By Jonathon Burch and Gulsen Solaker
ANKARA Nov 7 Turkey is to make an imminent
official request to NATO to station Patriot missiles along its
border with Syria, a senior Turkish foreign ministry official
said on Wednesday.
NATO-member Turkey has already bolstered its own military
presence along the 910-km (560-mile) border and has been
responding in kind to gunfire and mortar shells hitting its
territory from fighting between Syrian rebels and Syrian
"Concerning this topic (Patriot missiles), an imminent
official request is to be made," the official told Reuters on
condition of anonymity.
The official said there was a potential missile threat to
Turkey from Syria and that Turkey had a right to take steps to
counter such a threat. He gave no further details.
"The deployment of these type of missiles as a step to
counter threats is routine under NATO regulations," the official
said, adding that they had been deployed in Turkey before such
as during the second Gulf War.
Asked about such a request, Turkish Foreign Minister Ahmet
Davutoglu said: "Everything will be considered within the
framework of possible preparations", state-run Anatolian news
Davutoglu's comments were made to Turkish reporters in
Brussels on Wednesday. The minister did not elaborate.
Turkish broadcaster NTV, which was present at the briefing,
earlier reported Davutoglu as saying NATO was already preparing
to deploy the missiles inside Turkey but later retracted that
report. A Turkish official denied the minister had made those
A NATO spokeswoman in Brussels said: "We haven't received a
request. As the Secretary-General said on Monday, the allies
will consider any request that is brought to the North Atlantic
Turkish newspapers have previously reported that Ankara was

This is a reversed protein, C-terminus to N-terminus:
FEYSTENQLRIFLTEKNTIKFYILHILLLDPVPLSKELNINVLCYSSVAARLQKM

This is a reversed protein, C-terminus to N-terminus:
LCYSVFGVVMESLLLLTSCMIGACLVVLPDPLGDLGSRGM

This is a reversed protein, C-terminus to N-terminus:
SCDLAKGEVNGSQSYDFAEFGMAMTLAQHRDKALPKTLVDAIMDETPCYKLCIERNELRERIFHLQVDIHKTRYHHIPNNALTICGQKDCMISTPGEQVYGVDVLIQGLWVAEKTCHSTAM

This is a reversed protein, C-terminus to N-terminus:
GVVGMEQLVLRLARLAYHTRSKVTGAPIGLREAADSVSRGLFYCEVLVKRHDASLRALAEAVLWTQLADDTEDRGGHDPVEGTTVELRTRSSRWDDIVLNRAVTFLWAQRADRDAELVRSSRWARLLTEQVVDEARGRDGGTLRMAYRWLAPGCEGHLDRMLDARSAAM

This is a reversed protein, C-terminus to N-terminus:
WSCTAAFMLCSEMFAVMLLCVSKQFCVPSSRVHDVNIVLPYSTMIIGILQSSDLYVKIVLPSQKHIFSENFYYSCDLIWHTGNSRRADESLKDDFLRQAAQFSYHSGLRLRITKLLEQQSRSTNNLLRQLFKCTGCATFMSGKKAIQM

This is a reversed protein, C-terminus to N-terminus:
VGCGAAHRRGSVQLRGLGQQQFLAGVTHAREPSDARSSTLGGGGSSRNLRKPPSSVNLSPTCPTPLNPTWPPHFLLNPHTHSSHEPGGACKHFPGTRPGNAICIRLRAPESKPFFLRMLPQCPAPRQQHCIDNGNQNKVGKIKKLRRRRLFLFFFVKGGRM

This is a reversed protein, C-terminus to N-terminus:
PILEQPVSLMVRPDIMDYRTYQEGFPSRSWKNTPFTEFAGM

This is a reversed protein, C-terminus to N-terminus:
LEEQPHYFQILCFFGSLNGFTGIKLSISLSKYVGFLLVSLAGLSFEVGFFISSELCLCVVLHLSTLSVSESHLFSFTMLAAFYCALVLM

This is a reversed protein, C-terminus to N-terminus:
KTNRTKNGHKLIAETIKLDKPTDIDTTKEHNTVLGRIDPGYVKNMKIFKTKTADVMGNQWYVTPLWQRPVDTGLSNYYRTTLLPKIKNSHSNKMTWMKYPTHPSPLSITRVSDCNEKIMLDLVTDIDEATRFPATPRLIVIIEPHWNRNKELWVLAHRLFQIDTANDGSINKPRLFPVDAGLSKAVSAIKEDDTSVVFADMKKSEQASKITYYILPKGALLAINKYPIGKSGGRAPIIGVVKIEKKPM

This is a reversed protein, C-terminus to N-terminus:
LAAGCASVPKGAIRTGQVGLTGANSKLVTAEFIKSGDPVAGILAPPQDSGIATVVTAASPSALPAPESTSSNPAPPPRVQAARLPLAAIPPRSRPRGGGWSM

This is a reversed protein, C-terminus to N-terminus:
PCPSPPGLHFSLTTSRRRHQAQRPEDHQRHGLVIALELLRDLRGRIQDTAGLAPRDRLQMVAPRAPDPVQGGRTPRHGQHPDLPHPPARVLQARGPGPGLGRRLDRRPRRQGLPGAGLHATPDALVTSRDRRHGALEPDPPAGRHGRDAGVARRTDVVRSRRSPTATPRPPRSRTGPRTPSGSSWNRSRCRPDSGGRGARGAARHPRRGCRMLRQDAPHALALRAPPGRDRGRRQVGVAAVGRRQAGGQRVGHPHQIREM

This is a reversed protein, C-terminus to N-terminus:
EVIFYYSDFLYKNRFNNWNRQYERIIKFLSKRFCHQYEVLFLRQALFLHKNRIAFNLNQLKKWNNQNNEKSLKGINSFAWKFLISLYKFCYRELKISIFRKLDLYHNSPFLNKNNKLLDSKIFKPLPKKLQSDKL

planning to make a formal request to NATO to deploy Patriot
missiles but have not said how soon that request would be made.
NATO has deployed Patriot missiles to Turkey twice before,
once in 1991 and later in 2003 during both Gulf Wars. The
missiles were then provided by the Netherlands.
Turkey has become increasingly concerned about security
along its shared border with Syria and has summoned its NATO
allies twice this year over the issue, saying the alliance had a
duty to protect its own frontier.
Turkey's military has been firing at government military
targets inside Syria in response to mortar rounds launched from
its southern neighbour landing on its own soil.
In the most serious cross-border escalation of the Syrian
uprising, five Turkish civilians were killed in early October by
a mortar fired from Syria landing in a Turkish border town.
Turkey's Chief-of-Staff has said his troops would respond
"with greater force" if shells continued to land in Turkey, and
parliament also authorised last month the deployment of troops
But Turkey is reluctant to take any unilateral military
action inside Syria and while Washington has vowed to stand by
Ankara, it has found itself increasingly isolated and frustrated
by a lack of international consensus on how to end the conflict.
Turkish Prime Minister Tayyip Erdogan had long cultivated
good relations with Syrian President Bashar al-Assad, but became
a harsh critic after Syria's popular revolt began last year.
Erdogan has allowed Syrian rebels to organise on Turkish soil
and pushed for a foreign-protected safe zone inside Syria.
Ankara has twice invoked Article 4 of the NATO charter this
year which provides for consultations when a member state feels
its territorial integrity, political independence or security is
Turkey is also sheltering more than 110,000 Syrian refugees
in camps along the Syrian border who have fled the fighting in